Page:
The Genesis Of Dante Domain Manager

New products take time to come to market. There is the development, then ensuring integration with other technologies and, in some ways most important of all, setting up the most effective sales and distribution structure. Audinate, developer of the Dante Ethernet-based media transport protocol, has been through that lengthy process with the network control and management system for its core product.

Audinate's Dante Domain Manager (DDM) is now fully available on a commercial basis after being first introduced at the ISE (Integrated Systems Europe) Show in February 2017. The company has established a new sales structure for this product, working with resellers on an international basis. It also had to give its existing manufacturing partners time to develop new firmware that would make their equipment compatible with DDM.

The development of DDM has gone beyond the initial aims behind the Dante carrier technology, which has become one of the main systems for audio over IP (AoIP) in broadcasting, commercial installation and live sound. Joshua Rush, Audinate's vice president of marketing, explains that the system came from a combination of the need for simple operation and growing demands for greater network security and complexity.

"The evolution of Dante - and the development of the audio network - was to make something really easy to use but with the ability to lock down the network when necessary," Rush says. "One of the things from the very beginning in designing Dante was to make it easy to use and get widespread adoption. Essentially just plug and play devices into a network or a switch and they would automatically discover themselves and appear."

The IT nature of Dante means it has applications beyond broadcasting and the general audio/AV sectors. Among the other, vertical markets that Audinate has identified for its technology are education, finance, government and healthcare. "That's from where we have had requests to make Dante more secure," Rush comments. "Some broadcasters have asked for that as well. There is a desire to lock the system down and treat it more like a traditional IT network."

Joshua Rush

Joshua Rush

Such requests - and viewing Dante as an IT networking system that could be used for audio and broadcast rather than a product aimed at one or two specific areas - was, Rush explains, the genesis of DDM. "It provides key features, one of which centres around traditional IT user authentication," he says. "It's like if you sit down and look at a Windows environment; you can set up admins, different types of users, giving them access to certain devices and not to others. Even within those devices you can shape what those roles will be. You can control the entire network to the level of saying who is a guest and what can be seen."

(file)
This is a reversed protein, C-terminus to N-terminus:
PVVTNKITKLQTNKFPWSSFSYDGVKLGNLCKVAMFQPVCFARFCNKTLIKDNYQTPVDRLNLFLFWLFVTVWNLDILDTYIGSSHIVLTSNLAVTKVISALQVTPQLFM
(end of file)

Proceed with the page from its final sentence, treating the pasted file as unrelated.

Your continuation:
Another important feature - and the reason the product is called the Domain Manager - is based on the concept of domains. The traditional idea of computer networking is that after plugging into a LAN (local area network) or B-LAN (broadband-LAN), the devices that become visible are those you have to work with. "If you wanted to set up different rooms or facilities you had to match them with the LANs or B-LANs," Rush says. "With DDM we've done away with the concept of the physical network being the network of your devices."

The aim behind adopting this methodology, Rush continues, is to be able to create networks that are as big or as small as required, with the option of crossing sub-nets. This, he adds, applies particularly to broadcasting: "Broadcast facilities tend to be pretty large, with different recording studios and LANs. You can now pass audio across those networks because they'd be contained within anything plugged into that switch. This gives the flexibility of having the device groupings however you want to do it, by a room or an entire building or a campus."